Past Perfect

Chad Isham and his wife and business partner Zuza

An independent streak and affinity for days past propels the work of Western collector and artist Chad Isham. 

Written by Constance Dunn

Though he’s a man of current times, it’s the days and years of yore that hold a constant fascination for Chad Isham. “The thing that inspires me now, just like it did 20 or 30 years ago, is the past,” says the native Texan. As a child, the artist and collector would pore through books of old photos, studying images of cowboys—from faded sepia images of the trail-hardened men who drove cattle up the Long Trail over a century ago, to colorful photos capturing authentic cowboy life in the 1950s and 1960s. 

He would also spend time with his grand- and great-grandparents, happy to be in the midst of settings filled with items from decades past. And though he attended high school in the 1980s, Isham would typically dress as though he were living in the 1950s. “I’ve always loved old things, and surrounding myself with old things,” he says, though he might not have been aware that during those years he was training his eye on the future. Cultivating a keen sense of discernment for the accurate time and place of a thing that has informed not only a decades-long career as a scenic artist for movies and TV (Taylor Sheridan’s 1883 is among Isham’s recent credits), but as a leathersmith, mainly of handcrafted belts, bags, wallets, and chaps—and a successful collector and purveyor of vintage Western goods. 

The range of items that abound in his online store—run with his wife and business partner Zuza, from a Texas cattle ranch populated with a league of animals, horses and sheep included—is impressive for its sheer span and sharp quality. There is turquoise jewelry and Navajo saddle blankets. A pair of ladies’ jet-black cowboy boots from the 1940s are among the current offerings; so is a butter-hued fringe jacket, circa the 1950s, with an intact silken lining; a wool Mexican poncho from the 1920s; and a handmade pair of Plains Indian moccasins. “I can look at an item,” says Isham, “and typically tell within three or four years when it was made.”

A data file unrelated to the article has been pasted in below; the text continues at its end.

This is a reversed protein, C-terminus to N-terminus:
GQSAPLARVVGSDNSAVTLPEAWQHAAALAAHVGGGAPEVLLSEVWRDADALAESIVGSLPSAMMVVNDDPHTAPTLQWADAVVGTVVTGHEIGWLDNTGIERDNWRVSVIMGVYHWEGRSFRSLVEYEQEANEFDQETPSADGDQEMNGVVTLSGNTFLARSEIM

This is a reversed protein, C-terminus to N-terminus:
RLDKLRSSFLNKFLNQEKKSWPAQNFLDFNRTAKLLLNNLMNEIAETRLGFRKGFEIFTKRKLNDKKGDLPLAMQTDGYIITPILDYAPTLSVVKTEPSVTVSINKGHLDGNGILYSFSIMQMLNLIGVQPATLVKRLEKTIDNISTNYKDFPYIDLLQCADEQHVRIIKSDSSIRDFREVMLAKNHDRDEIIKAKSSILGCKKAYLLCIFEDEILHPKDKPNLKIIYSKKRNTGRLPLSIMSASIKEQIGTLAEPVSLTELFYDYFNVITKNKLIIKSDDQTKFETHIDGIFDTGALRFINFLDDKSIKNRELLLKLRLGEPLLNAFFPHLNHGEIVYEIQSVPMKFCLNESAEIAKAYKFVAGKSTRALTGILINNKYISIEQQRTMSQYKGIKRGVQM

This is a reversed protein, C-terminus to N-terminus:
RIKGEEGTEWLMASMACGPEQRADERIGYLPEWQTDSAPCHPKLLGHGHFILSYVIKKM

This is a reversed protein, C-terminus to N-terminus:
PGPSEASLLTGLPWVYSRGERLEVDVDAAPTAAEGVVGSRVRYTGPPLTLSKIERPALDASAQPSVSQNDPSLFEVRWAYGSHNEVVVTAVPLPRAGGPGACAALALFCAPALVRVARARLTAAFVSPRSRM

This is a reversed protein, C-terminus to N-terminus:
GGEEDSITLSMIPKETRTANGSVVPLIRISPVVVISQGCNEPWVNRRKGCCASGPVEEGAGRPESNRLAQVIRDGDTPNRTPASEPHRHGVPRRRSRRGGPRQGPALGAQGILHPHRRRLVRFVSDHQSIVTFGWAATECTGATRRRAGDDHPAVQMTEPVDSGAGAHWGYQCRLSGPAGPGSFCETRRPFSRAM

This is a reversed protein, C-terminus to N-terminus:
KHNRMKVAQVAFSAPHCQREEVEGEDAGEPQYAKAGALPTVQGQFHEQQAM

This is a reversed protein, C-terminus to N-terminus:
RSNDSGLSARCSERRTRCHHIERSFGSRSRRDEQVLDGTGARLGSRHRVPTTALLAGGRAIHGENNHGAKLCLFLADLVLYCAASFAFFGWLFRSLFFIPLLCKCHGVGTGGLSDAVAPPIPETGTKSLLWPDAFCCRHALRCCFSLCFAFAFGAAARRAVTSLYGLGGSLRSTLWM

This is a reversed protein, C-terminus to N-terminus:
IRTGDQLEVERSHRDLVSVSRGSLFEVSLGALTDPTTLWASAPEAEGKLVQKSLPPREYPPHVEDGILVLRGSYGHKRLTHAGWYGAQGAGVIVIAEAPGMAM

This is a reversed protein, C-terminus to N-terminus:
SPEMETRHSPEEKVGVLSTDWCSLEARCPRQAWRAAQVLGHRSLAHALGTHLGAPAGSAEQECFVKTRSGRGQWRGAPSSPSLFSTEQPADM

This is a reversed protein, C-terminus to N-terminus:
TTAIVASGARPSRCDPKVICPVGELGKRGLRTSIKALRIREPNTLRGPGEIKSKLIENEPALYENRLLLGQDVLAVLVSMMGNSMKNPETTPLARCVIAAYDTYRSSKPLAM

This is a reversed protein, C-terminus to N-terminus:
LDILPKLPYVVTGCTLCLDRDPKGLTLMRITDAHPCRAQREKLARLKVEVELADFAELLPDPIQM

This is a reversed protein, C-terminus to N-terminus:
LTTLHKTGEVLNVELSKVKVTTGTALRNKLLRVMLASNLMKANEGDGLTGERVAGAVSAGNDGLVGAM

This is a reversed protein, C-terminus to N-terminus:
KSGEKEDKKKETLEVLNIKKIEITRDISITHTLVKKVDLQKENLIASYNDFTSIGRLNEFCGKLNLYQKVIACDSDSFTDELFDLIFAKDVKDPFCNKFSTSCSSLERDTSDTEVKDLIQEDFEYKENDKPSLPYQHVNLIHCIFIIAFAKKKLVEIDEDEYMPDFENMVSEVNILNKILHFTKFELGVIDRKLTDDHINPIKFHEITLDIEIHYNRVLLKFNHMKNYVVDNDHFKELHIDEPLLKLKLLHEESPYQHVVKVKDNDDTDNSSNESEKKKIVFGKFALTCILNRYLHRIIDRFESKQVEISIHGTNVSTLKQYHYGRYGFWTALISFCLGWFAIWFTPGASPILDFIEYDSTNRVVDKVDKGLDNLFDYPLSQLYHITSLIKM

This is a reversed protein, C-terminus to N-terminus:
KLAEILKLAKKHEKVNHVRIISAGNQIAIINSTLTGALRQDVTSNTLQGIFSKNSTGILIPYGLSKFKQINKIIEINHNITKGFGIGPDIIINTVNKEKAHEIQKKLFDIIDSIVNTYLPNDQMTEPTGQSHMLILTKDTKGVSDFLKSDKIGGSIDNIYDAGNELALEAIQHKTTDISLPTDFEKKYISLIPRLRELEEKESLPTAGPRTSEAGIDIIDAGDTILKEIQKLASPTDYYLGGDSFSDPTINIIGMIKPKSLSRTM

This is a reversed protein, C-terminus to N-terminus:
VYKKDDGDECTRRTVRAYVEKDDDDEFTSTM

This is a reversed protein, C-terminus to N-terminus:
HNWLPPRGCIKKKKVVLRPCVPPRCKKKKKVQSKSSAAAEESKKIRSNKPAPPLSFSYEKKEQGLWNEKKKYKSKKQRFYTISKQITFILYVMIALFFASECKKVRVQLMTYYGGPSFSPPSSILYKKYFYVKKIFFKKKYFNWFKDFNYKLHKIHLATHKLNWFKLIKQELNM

At his core, Isham is still the same cowboy who grew up watching his mother show horses and barrel race, and who learned a thing or two from his calf-roping father. “We had a little roping pen, and every day after school we’d practice,” recounts Isham. “The best memories of my life.” Growing up in the Western lifestyle also embedded an early hand in learning how to fix his gear, leather included, thus planting the first seeds of his track as a leathersmith. “Most working cowboys, even today, know how to do a little leatherwork,” he explains, describing how the rough and tumble life of a cowboy means constantly having to fix things with one’s own hands.

It also afforded Isham a sense of independence that, just after high school, propelled him to start exporting goods from Mexico and Guatemala, and leaving the Lone Star State to live elsewhere, like Sweden and New York. “I’ve always done my own thing,” declares Isham. “I never, ever wanted to be like anyone else.” 

In his work, however, Isham is a lot like someone else: his father—a fellow entrepreneur who also found success selling Western goods. “We had a Western business in Aledo, Texas, right west of Fort Worth,” Isham says, noting how the John Travolta movie Urban Cowboy (1980) helped unleashed a mainstream yen for all things Western, causing business to boom—not unlike how the popularity of the image of the American West today has cast new and numerous eyes on a trade that Isham has been a part of for decades. “I feel that I’m really fortunate right now because I’ve loved this stuff all my life,” he remarks. “And this is my time.”  Not surprisingly, it’s the working cowboy that Chad Isham admires the most. “I have the utmost respect for all of it,” he says of cowboy life, “but I tend to like the humbleness of a cowboy who lives on a big ranch. Who doesn’t go to town very often and lives a really simple life. That’s where my heart lies.”


I feel that I’m really fortunate right now because I’ve loved this stuff all my life. And this is my time.

Chad Isham

Photographs courtesy of Chad Isham